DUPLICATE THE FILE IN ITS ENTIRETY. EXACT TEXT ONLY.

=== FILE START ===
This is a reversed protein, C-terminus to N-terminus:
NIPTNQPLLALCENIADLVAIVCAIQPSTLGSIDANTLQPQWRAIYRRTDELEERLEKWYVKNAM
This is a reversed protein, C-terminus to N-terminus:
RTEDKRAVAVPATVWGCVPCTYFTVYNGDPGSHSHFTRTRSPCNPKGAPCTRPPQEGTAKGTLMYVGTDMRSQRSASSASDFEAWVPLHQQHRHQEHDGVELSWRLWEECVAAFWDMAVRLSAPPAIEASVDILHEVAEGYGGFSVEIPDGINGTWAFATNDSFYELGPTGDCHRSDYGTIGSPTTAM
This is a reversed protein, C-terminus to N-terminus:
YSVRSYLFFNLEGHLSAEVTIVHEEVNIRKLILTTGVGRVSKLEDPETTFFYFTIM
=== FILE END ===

This is a reversed protein, C-terminus to N-terminus:
NIPTNQPLLALCENIADLVAIVCAIQPSTLGSIDANTLQPQWRAIYRRTDELEERLEKWYVKNAM
This is a reversed protein, C-terminus to N-terminus:
RTEDKRAVAVPATVWGCVPCTYFTVYNGDPGSHSHFTRTRSPCNPKGAPCTRPPQEGTAKGTLMYVGTDMRSQRSASSASDFEAWVPLHQQHRHQEHDGVELSWRLWEECVAAFWDMAVRLSAPPAIEASVDILHEVAEGYGGFSVEIPDGINGTWAFATNDSFYELGPTGDCHRSDYGTIGSPTTAM
This is a reversed protein, C-terminus to N-terminus:
YSVRSYLFFNLEGHLSAEVTIVHEEVNIRKLILTTGVGRVSKLEDPETTFFYFTIM